An alert reader sent me to the article Market Trends Show the Power of Pet Humanization. It's from the research folks at Packaged Facts. They do studies on consumer markets, including pet spending.
They recently released their 2013 - 2014 U.S. Pet Market Outlook. According to the report, the U.S. pet market will reach $62 billion in 2013, up 4.7% over 2012. Dogs garner the most spending, with about 2/3rds of all pet spending going to the dogs.
Medical and food spending are the biggest segments. But other pet products and services - which includes grooming, boarding, training, and pet sitting/walking services, etc. - is a large segment and growing faster than the overall market. It's forecast to be up 6% over 2012.
90% of the spending in the non-food/non medical segment is dog related.
Given how pets - and dogs in particular - are increasingly treated as humans, it's no surprise that the quantified self movement has moved to dogs.
For those not familiar with the quantified self trend, it's the use of tools and gadgets to self-track and analyze data on your health and life. A good example is Nike Fuel, a wristband device that tracks your movement and estimates calories burned.
Whistle is an example of a quantified dog product. It provides pretty much the same functionality Nike Fuel, except it's for your dog. It's the on-collar device the dog in the picture below is wearing.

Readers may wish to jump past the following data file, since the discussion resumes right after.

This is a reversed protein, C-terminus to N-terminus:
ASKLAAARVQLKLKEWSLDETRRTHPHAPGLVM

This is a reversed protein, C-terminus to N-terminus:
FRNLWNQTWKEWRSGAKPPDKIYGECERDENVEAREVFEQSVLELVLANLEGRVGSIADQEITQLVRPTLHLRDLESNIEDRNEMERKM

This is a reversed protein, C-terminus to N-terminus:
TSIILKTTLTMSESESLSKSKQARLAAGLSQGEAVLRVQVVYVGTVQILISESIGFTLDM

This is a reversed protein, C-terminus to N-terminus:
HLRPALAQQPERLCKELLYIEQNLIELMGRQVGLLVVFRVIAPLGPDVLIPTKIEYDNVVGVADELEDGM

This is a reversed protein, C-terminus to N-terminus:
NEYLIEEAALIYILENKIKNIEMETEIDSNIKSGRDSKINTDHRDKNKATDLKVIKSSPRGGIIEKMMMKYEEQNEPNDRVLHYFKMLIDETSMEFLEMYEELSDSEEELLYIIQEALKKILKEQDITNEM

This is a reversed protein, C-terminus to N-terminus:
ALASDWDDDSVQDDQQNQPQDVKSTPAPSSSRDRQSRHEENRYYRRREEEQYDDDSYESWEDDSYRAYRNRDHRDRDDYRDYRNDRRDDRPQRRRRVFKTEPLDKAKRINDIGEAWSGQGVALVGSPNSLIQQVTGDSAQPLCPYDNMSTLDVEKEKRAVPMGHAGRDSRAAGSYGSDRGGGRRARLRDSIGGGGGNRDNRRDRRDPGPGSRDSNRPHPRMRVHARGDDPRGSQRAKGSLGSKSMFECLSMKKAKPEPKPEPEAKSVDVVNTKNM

Whistle tracks a dog's activity and health, relaying data to owners via a Wi-Fi or Bluetooth connection. The dog owner can use this data to collect and analyze their dog's daily activities, set exercise goals and track this data over time.
I admit I've been known from time to time to make fun of people who treat their pet as humans.
But pet humanization is an important and powerful cultural trend. Not only are aging baby boomers increasingly turning to their pets for companionship, but declines in birth rates and family formation is leading more people of all ages to use pets as family substitutes.
There's little doubt the pet humanization trend will continue to gain strength and pet spending will grow at a faster pace than the overall economy.
***Update*** - An alert reader pointed me to a recent Popular Mechanics article on the quantified dog.